Wednesday, 18 March 2015

Democracy - Now and Then

 The Jersey Way

“THE Bailiff called an urgent meeting with community leaders on Monday to ease tensions over proposed plans for Liberation Day – as Occupation survivors now threaten to boycott the 70th anniversary celebrations. Former Senator Terry Le Main, Daphne Minihane of Age Concern and St Saviour Constable Sadie Rennard – who have all expressed concerns about the plans to move the 9 May celebrations from Liberation Square to the People’s Park – met the Bailiff, William Bailhache, and Chief Minster Ian Gorst at the hastily arranged meeting.”

The first story to break on Liberation Day about a week ago when there were a number of people who were here during the Occupation saying they were not at all happy with the change of venue. The JEP reported that, and the following which was very much that the People’s Park venue and event would be going ahead – the tone of that was very much that the Bailiff and Chief Minister knew best! The pans were described by politicians as “brilliant”.

In essence, it was patronising to those people who had actually been here, and it must have been that much worse being patronised by people who hadn’t even been born at the time. So I can quite understand the present backlash against it, also reported in the JEP. The tone was perfectly caught by the letter from E D Rousseau:

“Most of the States Members were not even born then, yet they pretend to know what is better for us.”

“The powers that be believe that because it is the 70th anniversary, many more people will be attending. Well it’s pretty obvious that they are not thinking of those of us who were here during the Occupation. Do they really think we are all able to walk from Liberation Square to the People’s Park?”

I think the best quote came from Barbara Perkins (82):

The Bailiff has been going on about doing things the “Jersey way” but if this is the “Jersey way”, then I don’t think much of it.’

The People’s Park venue also means that the politicians who have met in the States Chamber earlier will have to make their way across Town. Do you think they will walk? I suspect that plans are certainly in place for the “upper functionaries” – the Bailiff and Crown Officers, the Chief Minister and Council of Ministers – to have transport to get them there.

I’ve heard nothing at all about transportation for those pensioners who were here during the Occupation, and who presumably have to make their own way. Fine years ago, when held in Liberation Station, there was also a meal held at the RJ&HS showroom in Trinity for the survivors of the Occupation, and a coach to ferry them about. Something like that would certainly go some way towards showing that if the main event venue is split between a brief flag raising, and events on the People’s Park, that due consideration is being given to those who should have been put first and consulted before making all these plans.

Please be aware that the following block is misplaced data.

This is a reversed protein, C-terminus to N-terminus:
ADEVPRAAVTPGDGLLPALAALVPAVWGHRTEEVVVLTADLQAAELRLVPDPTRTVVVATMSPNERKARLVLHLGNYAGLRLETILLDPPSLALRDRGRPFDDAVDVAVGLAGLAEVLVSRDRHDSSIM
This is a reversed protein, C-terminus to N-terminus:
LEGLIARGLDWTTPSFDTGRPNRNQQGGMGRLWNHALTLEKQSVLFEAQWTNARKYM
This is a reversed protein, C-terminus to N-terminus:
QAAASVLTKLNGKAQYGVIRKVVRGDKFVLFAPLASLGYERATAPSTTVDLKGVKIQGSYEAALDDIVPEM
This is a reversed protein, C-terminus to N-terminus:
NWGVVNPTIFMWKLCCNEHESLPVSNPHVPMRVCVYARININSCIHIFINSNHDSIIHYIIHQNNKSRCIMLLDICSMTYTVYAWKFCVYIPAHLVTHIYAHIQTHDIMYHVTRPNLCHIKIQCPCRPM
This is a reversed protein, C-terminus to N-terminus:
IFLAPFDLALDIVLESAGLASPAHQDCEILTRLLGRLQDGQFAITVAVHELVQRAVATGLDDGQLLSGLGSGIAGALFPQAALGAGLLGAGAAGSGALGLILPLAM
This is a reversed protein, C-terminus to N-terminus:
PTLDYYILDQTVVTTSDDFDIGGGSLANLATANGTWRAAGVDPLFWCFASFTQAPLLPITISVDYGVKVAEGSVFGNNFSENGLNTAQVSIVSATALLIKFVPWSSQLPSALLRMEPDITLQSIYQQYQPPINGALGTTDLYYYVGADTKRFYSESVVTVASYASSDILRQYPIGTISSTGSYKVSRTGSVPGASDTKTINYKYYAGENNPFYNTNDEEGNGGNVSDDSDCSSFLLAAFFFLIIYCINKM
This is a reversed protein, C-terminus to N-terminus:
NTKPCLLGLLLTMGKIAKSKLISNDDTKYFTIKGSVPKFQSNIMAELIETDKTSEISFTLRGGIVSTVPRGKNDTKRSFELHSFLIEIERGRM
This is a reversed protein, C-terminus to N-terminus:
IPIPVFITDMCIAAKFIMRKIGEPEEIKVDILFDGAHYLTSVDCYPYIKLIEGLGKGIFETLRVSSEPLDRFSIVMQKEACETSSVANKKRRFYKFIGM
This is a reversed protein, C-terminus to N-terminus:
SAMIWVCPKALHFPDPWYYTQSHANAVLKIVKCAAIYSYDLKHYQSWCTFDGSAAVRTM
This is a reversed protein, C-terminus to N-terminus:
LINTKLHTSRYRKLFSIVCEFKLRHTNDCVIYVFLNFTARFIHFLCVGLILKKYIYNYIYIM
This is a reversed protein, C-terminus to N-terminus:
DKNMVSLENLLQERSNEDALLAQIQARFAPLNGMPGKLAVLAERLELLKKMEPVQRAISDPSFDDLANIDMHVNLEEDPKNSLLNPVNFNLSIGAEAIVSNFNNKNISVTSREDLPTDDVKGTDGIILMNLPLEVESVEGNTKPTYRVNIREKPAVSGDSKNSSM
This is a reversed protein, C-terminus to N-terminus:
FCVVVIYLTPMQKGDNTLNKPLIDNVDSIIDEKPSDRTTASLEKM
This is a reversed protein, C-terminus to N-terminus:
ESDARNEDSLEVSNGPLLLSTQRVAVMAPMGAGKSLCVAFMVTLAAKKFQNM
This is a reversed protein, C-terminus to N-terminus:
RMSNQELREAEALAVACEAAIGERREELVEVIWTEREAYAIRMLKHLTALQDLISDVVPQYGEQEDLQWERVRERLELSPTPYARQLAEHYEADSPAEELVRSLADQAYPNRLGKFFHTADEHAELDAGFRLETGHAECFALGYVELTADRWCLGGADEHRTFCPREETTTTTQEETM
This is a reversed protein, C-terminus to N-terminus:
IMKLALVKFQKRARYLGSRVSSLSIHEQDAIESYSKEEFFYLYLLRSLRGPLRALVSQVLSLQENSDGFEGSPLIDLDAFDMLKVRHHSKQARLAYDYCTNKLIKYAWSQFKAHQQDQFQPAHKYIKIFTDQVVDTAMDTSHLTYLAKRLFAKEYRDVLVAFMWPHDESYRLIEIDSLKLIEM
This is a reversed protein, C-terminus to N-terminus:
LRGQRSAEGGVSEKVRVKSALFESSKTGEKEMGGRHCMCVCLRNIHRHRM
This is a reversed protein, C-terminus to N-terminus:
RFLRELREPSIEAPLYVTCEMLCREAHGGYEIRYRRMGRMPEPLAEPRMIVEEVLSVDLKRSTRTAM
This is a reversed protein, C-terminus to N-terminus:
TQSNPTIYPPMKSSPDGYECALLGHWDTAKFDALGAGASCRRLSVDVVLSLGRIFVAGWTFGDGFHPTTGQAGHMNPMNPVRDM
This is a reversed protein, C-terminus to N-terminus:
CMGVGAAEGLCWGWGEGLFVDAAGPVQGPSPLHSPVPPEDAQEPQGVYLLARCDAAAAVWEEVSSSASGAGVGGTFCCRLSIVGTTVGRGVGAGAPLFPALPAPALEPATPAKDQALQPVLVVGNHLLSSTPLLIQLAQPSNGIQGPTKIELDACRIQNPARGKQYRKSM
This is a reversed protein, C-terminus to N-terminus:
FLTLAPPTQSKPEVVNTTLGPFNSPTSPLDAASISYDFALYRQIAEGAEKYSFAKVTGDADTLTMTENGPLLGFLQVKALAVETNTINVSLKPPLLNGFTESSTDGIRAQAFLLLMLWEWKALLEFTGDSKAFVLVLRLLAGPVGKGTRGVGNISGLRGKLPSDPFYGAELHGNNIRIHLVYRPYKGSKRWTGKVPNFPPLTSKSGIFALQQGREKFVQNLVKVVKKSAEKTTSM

When it was first held in Liberation Square, no one could get much of a look in – that’s certainly true. But the last time, giant screens and speakers relayed the ceremonies to others on the large open space where the old bus stops used to be. That seemed to work very well in involving everyone, and why it could not have been done this time beats me.

Of course, the authorities assume that because it is the 70th, more people will want to attend than before. I think that is something of a chimera. As with every Liberation day, some people will take the advantage of a day off, or in most cases, a normal Saturday, and other events such as the Steam Fayre will also attract those people who want to go somewhere special – and Don Pallot’s legacy to Jersey is very special – but also enjoy train rides, Jersey wonders, looking at Vintage cars, land rover trials, organ playing, and the vintage Jersey cars and farm machinery – and who probably don’t want to hear a lot of speeches.

The best speeches in the past were those given in the States Chamber by those politicians who had actually been here during the Occupation – they had an authenticity that none of the other speeches had. I’ve read them, and they are great. They brought the memory of the day alive.

But I cannot think of anything worse than listening to long-winded speeches by some people who like the sound of their own rather plumy voices rather too much. And for a religious text, I suggest that the religious leaders bear in mind the good book – in particular, Job 16, verse 3: “Will your long-winded speeches never end?”

And in case you think this is exaggeration, some of the D-Day veterans had this to say about those ceremonies in 2014:

"I can also remember D Day , I am old too.. I bet instead of long winded speeches , I would have really wanted a comfortable chair in the shade and something to drink.. !! in fact if anyone organized such a thing again ever. Please cut short the ceremonial crap and have a tea where Vets can mingle with others ; chat ; relax, and the big wheels can feel (as they ought);honored to come over and meet the vets. sit down have tea or coffee."